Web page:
Prague, 29 June 2004 (RFE/RL) -- Mongolia's parliamentary elections on 27 June confirmed the country's status as perhaps the most developed democracy in Inner Asia.
Unlike the countries of Central Asia -- to say nothing of China -- Mongolia's elections since the fall of communism have proved to be genuine contests with genuinely unpredictable results.
This time was no different. Before the poll, the ruling former communists -- known as the Mongolian People's Revolutionary Party (MPRP) -- had an almost absolute grip on power, with 72 of the 76 seats in parliament.
Now it appears they have been left with 36 seats, with the opposition Democratic Party and its coalition partners emerging victorious from the election, with 40 seats.
The results are not yet final and officials of the MPRP have demanded a recount in some districts. But regardless of the outcome, it is clear the former communists have suffered a major setback, despite the advantage of incumbency and support from state media.
Indra Borkhondoin, deputy editor of the "Mongol Messenger" newspaper, spoke to RFE/RL about the reason for the MPRP's loss in a telephone interview from the capital Ulan Bator. She said voters' biggest concern was the economy, and the Democrats managed to convince voters that the former communists had failed in their policies.
Voter turnout was over 75 percent -- a remarkable achievement considering the fact that many Mongolians live in remote settlements far from polling stations and had to travel by horse, camel, or four-wheel drive to cast their ballots.
"The Democrats, the Democratic Coalition, say that people were tired of the ruling party and that during their rule the standard of living did not improve -- on the contrary, the number of poor people increased, some economic reforms were halted and Mongolia's economic rate of economic growth slowed," Borkhondoin said.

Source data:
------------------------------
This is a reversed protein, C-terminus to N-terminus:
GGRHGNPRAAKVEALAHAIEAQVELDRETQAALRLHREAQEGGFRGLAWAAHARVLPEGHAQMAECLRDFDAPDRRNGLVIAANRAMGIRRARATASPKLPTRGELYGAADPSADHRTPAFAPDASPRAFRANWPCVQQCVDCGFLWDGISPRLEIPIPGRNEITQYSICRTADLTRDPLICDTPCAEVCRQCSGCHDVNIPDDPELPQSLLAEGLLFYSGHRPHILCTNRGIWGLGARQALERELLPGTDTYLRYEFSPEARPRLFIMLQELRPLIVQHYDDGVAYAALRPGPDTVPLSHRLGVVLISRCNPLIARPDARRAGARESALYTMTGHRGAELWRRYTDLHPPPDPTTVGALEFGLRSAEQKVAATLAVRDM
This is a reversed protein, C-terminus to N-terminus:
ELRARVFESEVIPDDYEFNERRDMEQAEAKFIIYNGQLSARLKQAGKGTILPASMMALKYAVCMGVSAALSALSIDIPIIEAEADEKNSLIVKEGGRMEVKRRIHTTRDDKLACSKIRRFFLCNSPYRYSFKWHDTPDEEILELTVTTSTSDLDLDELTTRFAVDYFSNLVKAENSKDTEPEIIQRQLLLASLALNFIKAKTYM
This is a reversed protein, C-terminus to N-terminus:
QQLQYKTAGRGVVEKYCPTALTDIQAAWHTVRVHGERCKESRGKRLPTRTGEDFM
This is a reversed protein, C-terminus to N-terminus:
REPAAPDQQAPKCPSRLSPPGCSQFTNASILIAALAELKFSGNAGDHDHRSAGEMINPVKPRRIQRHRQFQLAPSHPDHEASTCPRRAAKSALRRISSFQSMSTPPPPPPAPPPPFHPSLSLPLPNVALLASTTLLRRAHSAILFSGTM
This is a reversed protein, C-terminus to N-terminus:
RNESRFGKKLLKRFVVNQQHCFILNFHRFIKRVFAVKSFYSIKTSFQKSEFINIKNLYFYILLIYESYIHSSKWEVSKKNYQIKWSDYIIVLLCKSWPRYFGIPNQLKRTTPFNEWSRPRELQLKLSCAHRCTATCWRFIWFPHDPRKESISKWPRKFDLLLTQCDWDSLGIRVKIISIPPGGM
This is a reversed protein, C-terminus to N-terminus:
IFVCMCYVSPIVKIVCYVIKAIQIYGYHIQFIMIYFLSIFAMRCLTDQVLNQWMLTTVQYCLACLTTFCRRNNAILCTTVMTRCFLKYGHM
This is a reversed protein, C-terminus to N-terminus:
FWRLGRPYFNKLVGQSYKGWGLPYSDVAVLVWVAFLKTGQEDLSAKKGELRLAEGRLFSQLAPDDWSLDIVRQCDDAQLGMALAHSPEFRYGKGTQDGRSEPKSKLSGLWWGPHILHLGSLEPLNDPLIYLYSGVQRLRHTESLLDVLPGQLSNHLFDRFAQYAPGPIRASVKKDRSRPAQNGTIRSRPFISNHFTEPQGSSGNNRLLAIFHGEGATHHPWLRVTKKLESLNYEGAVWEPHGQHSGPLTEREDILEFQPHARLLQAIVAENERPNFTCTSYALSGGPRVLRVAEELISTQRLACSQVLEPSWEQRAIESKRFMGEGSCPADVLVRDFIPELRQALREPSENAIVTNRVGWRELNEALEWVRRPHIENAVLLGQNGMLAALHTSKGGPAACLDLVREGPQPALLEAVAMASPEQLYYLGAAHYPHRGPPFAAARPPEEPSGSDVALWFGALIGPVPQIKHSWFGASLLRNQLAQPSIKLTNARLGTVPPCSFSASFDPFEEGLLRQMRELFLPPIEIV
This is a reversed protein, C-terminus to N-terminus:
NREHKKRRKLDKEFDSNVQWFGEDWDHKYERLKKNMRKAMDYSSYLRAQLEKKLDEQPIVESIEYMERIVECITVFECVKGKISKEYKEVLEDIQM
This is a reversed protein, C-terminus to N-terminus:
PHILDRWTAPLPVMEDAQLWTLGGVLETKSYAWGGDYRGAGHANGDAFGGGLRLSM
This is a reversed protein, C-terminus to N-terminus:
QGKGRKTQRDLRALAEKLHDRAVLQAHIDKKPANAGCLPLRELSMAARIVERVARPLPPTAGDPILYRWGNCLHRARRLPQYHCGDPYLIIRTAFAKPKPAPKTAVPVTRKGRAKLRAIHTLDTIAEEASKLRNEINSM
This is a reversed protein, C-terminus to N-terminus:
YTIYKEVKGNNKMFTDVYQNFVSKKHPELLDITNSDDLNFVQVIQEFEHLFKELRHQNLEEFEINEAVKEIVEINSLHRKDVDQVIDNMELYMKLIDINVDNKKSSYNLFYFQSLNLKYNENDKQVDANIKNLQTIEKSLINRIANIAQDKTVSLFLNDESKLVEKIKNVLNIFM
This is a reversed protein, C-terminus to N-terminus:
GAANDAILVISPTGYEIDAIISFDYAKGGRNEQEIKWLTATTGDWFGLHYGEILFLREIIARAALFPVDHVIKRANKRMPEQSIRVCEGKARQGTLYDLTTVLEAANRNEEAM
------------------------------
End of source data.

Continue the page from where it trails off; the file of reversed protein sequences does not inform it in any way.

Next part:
The Democrats -- when they were previously in power four years ago -- pursued free-market policies. But ironically, it was their generous social-welfare promises during this campaign that appear to have won over many voters.
"They [promised] every family with children 10,000 tugriks a month [per child] -- which is $7 to $8 -- until the age of 18. Since many Mongolian families, especially in the provinces, have five or more children, the chance to receive real cash seemed more attractive and interesting than the MPRP's program."
Regardless of whether the Democrats will be able to deliver on their promise, what is perhaps most remarkable is how well the electoral process worked.
Voter turnout was over 75 percent -- a remarkable achievement considering the fact that many Mongolians live in remote settlements far from polling stations and had to travel by horse, camel, or four-wheel drive to cast their ballots. Despite a near monopoly on the media, the ruling party was not able to hold onto power as voters made up their own minds.
Borkhondoin said she believes the Mongolian people have a contrarian streak and the heavy-handed government campaign hurt the MPRP's chances.
"Mongolian voters were too pressured by this propaganda, this campaign," Borkhondoin said. "To put it in everyday language, they got fed up. The [ruling party] overdid it."
Experts say Mongolia's foreign policy, which seeks to maintain a balance between Russia and China -- while welcoming foreign investment -- is not expected to change following the elections.